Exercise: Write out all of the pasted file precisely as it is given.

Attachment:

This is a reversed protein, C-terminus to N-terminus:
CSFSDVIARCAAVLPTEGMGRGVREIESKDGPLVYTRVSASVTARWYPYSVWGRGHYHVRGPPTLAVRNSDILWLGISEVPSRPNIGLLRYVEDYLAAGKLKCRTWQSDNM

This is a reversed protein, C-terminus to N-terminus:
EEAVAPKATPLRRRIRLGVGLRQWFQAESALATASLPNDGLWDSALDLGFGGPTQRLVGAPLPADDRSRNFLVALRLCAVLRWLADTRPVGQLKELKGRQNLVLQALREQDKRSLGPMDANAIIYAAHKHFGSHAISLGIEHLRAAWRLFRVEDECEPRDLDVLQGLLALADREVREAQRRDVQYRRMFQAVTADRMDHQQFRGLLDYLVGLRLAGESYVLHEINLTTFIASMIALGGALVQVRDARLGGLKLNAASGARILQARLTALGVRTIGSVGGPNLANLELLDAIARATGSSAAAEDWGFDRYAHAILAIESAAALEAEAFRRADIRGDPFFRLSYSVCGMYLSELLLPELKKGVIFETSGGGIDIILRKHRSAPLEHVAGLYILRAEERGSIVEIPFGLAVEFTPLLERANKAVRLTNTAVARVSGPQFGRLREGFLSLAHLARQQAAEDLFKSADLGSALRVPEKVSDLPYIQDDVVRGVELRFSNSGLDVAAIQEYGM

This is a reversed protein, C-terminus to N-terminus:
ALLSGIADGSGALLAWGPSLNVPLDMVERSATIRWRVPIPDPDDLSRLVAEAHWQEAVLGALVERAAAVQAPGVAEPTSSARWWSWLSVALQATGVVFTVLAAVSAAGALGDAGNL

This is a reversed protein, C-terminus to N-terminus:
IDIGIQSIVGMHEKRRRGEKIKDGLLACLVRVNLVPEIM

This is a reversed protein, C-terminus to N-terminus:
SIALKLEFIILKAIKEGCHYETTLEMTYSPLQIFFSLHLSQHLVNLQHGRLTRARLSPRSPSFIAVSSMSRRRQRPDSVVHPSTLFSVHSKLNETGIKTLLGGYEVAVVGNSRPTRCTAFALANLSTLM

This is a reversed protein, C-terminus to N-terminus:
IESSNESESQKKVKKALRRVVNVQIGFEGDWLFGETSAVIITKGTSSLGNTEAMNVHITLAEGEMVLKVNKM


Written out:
This is a reversed protein, C-terminus to N-terminus:
CSFSDVIARCAAVLPTEGMGRGVREIESKDGPLVYTRVSASVTARWYPYSVWGRGHYHVRGPPTLAVRNSDILWLGISEVPSRPNIGLLRYVEDYLAAGKLKCRTWQSDNM

This is a reversed protein, C-terminus to N-terminus:
EEAVAPKATPLRRRIRLGVGLRQWFQAESALATASLPNDGLWDSALDLGFGGPTQRLVGAPLPADDRSRNFLVALRLCAVLRWLADTRPVGQLKELKGRQNLVLQALREQDKRSLGPMDANAIIYAAHKHFGSHAISLGIEHLRAAWRLFRVEDECEPRDLDVLQGLLALADREVREAQRRDVQYRRMFQAVTADRMDHQQFRGLLDYLVGLRLAGESYVLHEINLTTFIASMIALGGALVQVRDARLGGLKLNAASGARILQARLTALGVRTIGSVGGPNLANLELLDAIARATGSSAAAEDWGFDRYAHAILAIESAAALEAEAFRRADIRGDPFFRLSYSVCGMYLSELLLPELKKGVIFETSGGGIDIILRKHRSAPLEHVAGLYILRAEERGSIVEIPFGLAVEFTPLLERANKAVRLTNTAVARVSGPQFGRLREGFLSLAHLARQQAAEDLFKSADLGSALRVPEKVSDLPYIQDDVVRGVELRFSNSGLDVAAIQEYGM

This is a reversed protein, C-terminus to N-terminus:
ALLSGIADGSGALLAWGPSLNVPLDMVERSATIRWRVPIPDPDDLSRLVAEAHWQEAVLGALVERAAAVQAPGVAEPTSSARWWSWLSVALQATGVVFTVLAAVSAAGALGDAGNL

This is a reversed protein, C-terminus to N-terminus:
IDIGIQSIVGMHEKRRRGEKIKDGLLACLVRVNLVPEIM

This is a reversed protein, C-terminus to N-terminus:
SIALKLEFIILKAIKEGCHYETTLEMTYSPLQIFFSLHLSQHLVNLQHGRLTRARLSPRSPSFIAVSSMSRRRQRPDSVVHPSTLFSVHSKLNETGIKTLLGGYEVAVVGNSRPTRCTAFALANLSTLM

This is a reversed protein, C-terminus to N-terminus:
IESSNESESQKKVKKALRRVVNVQIGFEGDWLFGETSAVIITKGTSSLGNTEAMNVHITLAEGEMVLKVNKM